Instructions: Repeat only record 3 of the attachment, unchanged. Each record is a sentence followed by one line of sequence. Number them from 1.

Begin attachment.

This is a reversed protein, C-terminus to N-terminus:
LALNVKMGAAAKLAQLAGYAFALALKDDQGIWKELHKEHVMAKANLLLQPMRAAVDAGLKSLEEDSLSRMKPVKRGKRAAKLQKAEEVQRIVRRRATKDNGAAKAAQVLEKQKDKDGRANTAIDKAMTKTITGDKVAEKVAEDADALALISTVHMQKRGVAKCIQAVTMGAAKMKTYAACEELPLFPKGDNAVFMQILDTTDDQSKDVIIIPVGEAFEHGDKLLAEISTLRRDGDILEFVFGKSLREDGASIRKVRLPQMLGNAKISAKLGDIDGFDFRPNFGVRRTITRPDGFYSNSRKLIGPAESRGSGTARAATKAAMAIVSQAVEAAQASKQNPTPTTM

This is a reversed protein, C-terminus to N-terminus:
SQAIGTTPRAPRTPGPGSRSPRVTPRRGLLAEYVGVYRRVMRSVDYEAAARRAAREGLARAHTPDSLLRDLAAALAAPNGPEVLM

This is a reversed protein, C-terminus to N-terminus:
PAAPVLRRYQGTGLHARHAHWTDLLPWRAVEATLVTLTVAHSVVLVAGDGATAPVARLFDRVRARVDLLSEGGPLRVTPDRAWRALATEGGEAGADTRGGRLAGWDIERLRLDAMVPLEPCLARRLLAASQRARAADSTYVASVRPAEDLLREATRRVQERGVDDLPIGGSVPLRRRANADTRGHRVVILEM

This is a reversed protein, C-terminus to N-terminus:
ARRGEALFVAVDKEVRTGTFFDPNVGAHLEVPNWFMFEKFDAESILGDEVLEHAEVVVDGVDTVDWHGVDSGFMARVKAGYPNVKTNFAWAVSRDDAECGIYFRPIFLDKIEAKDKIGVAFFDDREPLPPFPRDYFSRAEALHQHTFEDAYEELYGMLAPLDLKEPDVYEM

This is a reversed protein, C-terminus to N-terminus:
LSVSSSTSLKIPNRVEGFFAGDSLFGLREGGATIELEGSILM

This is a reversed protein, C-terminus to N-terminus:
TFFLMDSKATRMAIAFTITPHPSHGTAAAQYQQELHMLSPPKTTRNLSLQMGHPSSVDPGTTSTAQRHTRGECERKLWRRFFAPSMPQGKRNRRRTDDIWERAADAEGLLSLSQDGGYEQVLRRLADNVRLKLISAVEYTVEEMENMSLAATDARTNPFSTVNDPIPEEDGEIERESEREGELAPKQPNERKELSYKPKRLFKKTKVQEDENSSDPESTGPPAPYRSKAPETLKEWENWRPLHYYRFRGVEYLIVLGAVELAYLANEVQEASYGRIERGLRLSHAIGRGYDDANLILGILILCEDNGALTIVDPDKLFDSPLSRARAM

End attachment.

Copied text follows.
This is a reversed protein, C-terminus to N-terminus:
PAAPVLRRYQGTGLHARHAHWTDLLPWRAVEATLVTLTVAHSVVLVAGDGATAPVARLFDRVRARVDLLSEGGPLRVTPDRAWRALATEGGEAGADTRGGRLAGWDIERLRLDAMVPLEPCLARRLLAASQRARAADSTYVASVRPAEDLLREATRRVQERGVDDLPIGGSVPLRRRANADTRGHRVVILEM